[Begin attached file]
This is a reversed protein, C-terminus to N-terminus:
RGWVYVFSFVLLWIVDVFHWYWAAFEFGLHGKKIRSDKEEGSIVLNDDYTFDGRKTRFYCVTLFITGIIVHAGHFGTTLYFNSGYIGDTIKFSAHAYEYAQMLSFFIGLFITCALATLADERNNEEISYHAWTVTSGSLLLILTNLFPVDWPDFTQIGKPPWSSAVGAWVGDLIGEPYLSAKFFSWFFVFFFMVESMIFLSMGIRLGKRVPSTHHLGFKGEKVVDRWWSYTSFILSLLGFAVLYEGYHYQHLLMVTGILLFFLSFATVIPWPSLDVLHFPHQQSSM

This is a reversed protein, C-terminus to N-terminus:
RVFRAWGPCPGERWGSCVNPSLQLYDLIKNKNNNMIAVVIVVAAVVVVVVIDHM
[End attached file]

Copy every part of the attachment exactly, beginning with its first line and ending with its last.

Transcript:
This is a reversed protein, C-terminus to N-terminus:
RGWVYVFSFVLLWIVDVFHWYWAAFEFGLHGKKIRSDKEEGSIVLNDDYTFDGRKTRFYCVTLFITGIIVHAGHFGTTLYFNSGYIGDTIKFSAHAYEYAQMLSFFIGLFITCALATLADERNNEEISYHAWTVTSGSLLLILTNLFPVDWPDFTQIGKPPWSSAVGAWVGDLIGEPYLSAKFFSWFFVFFFMVESMIFLSMGIRLGKRVPSTHHLGFKGEKVVDRWWSYTSFILSLLGFAVLYEGYHYQHLLMVTGILLFFLSFATVIPWPSLDVLHFPHQQSSM

This is a reversed protein, C-terminus to N-terminus:
RVFRAWGPCPGERWGSCVNPSLQLYDLIKNKNNNMIAVVIVVAAVVVVVVIDHM